Industrial-Sized Deals Books Gift Guide Books Gift Guide Shop Men's Athletic Shoes Learn more nav_sap_SWP_6M_fly_beacon Ty Dolla Sign egg_2015 Fire TV Stick Grocery Gifts Under $50 Amazon Gift Card Offer minions minions minions  Amazon Echo Starting at $84.99 Kindle Black Friday Deals TheGoodDinosaur Shop Now HTL

Your rating(Clear)Rate this item

There was a problem filtering reviews right now. Please try again later.

17 of 19 people found the following review helpful
on February 12, 2011
I always travel with a Lonely Planet guidebook. This past trip to the Yucatan we used a combination of Lonely Planet and Frommers and got along fine. I will say, however, that getting the guidebook on the kindle was a mistake. The maps were too hard to see. Also, unlike when I read a novel, when I use a guidebook I flip around constantly. That is not easy to do on an ereader. I recommend Lonely Planet if you are going to the Yucatan, but not the kindle version.
0CommentWas this review helpful to you?YesNoReport abuse
18 of 21 people found the following review helpful
VINE VOICEon March 30, 2009
While there is nothing specifically "wrong" with it per se, the Lonely Planet Yucatan guide falls a bit short. The details are a bit sparse and the book is aimed a little more toward the backpacker crowd than I was looking for. Mexico is inexpensive enough (outside of the resort areas, that is) that one can "splurge" a bit on food and lodging while still paying budget prices, by U.S. standards ... so the bare-bones focus of Lonely Planet was not quite what I was looking for.

Again, while not the worst guide on the Yucatan, there are better out there. My favorite was the Moon guide, with the Rough Guide falling a close second. Those books have more detail, have livelier writing, and better recommendations. The Lonely Planet books have been a great resource on many of my travels, but in this case, it fell a bit short.
0CommentWas this review helpful to you?YesNoReport abuse
3 of 3 people found the following review helpful
on January 17, 2011
We bought this guidebook for a recent trip to Playa Del Carmen, Mexico. I found the section on that area to be extremely small and poorly researched, with only restaurants on or near the main tourist strip of 5th Ave to be featured, and pratically no local or even slightly off the beaten path eating places that any local or frequent traveller to the city would recommend, and not a good overall description of PDC and what it offers, which we found out for ourselves by trial and error. In terms of things to do, the information on side trips such as snorkeling in Cozumel and trips to Chichen Itza was totally inadequate. This is the first time I have been so disappointed in a Lonley Planet guidebook. Next time I will do more research and make sure I am getting the best guidebook for the region.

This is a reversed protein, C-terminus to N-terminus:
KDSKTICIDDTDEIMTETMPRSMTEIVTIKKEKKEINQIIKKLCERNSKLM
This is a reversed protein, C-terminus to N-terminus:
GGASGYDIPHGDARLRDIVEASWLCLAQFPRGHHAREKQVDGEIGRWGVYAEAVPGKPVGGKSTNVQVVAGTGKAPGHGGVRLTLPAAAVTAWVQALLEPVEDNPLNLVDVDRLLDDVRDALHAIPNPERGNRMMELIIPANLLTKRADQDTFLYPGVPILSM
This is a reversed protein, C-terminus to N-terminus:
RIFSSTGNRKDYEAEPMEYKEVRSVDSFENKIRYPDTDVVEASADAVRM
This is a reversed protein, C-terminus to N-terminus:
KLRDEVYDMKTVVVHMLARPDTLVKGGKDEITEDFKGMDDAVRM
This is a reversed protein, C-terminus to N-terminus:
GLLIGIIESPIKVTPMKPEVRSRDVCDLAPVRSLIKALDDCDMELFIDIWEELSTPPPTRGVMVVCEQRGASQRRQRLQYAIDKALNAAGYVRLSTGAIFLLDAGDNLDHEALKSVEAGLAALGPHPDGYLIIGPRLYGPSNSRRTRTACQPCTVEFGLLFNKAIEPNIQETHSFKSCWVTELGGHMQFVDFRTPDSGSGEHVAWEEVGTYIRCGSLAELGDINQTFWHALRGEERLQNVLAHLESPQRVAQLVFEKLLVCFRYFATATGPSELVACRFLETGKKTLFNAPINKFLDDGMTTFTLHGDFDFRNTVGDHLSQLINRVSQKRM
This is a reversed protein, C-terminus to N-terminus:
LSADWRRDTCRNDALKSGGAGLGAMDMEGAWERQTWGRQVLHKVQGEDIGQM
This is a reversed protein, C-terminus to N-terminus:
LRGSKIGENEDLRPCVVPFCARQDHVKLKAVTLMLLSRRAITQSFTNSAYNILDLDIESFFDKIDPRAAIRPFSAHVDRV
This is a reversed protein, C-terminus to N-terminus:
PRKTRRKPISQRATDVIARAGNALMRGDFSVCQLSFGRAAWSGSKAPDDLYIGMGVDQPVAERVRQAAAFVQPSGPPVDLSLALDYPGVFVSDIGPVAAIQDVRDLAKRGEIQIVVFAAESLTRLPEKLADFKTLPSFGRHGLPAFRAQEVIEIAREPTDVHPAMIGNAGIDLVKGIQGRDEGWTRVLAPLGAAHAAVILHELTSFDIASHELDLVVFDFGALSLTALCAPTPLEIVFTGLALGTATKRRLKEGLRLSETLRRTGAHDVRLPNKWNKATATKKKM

0CommentWas this review helpful to you?YesNoReport abuse
3 of 3 people found the following review helpful
on May 9, 2011
Having used Lonely Planet Guides on past occasions, the Cancun, Cozumel and Yucatan fell short of what I expected. It lacked depth and the recommendations for restaurants in particular were not very exciting. Nevertheless, I still recommend it as a supplementary reference to additional research.
0CommentWas this review helpful to you?YesNoReport abuse
4 of 5 people found the following review helpful
on January 23, 2011
I brought this book before my trip to Cancun. It was fine for a general overview and history of the region, but for practical information it was just OK and often worse -- especially for a book whose spine reads "100% researched & updated." Some of the information was outdated -- such as the name of and admission for a couple parks on Isla Mujeres, and a restaurant that just no longer existed in Tulum. At other times it was inaccurate, like the kilometer markings of some sights on the way to Tulum. Unless the Mexican government has renumbered its entire highway system since this book came out, I think Lonely Planet just got it wrong. The book's food recommendations were skimpy and its snorkel recommendations (at least for Isla Mujeres) were disappointing. It made frequent mention of how damaging tourism has been for the area's environment and traditional Mayan culture, and gave some examples of ways to support the local economy. But other times it would offer no helpful alternatives. For example, there is a section about a lot of the enormous snorkel/zip-lining/outdoor aquarium parks that have sprung up, like Xel-Ha and Xcaret, and it points out that they are all overpriced and have questionable environmental records. It then says there are better and cheaper alternatives, but it won't tell you what those alternatives are. You can infer a few of them by subsequent recommendations in the book, but the book could have done better to identify and highlight these options.
22 commentsWas this review helpful to you?YesNoReport abuse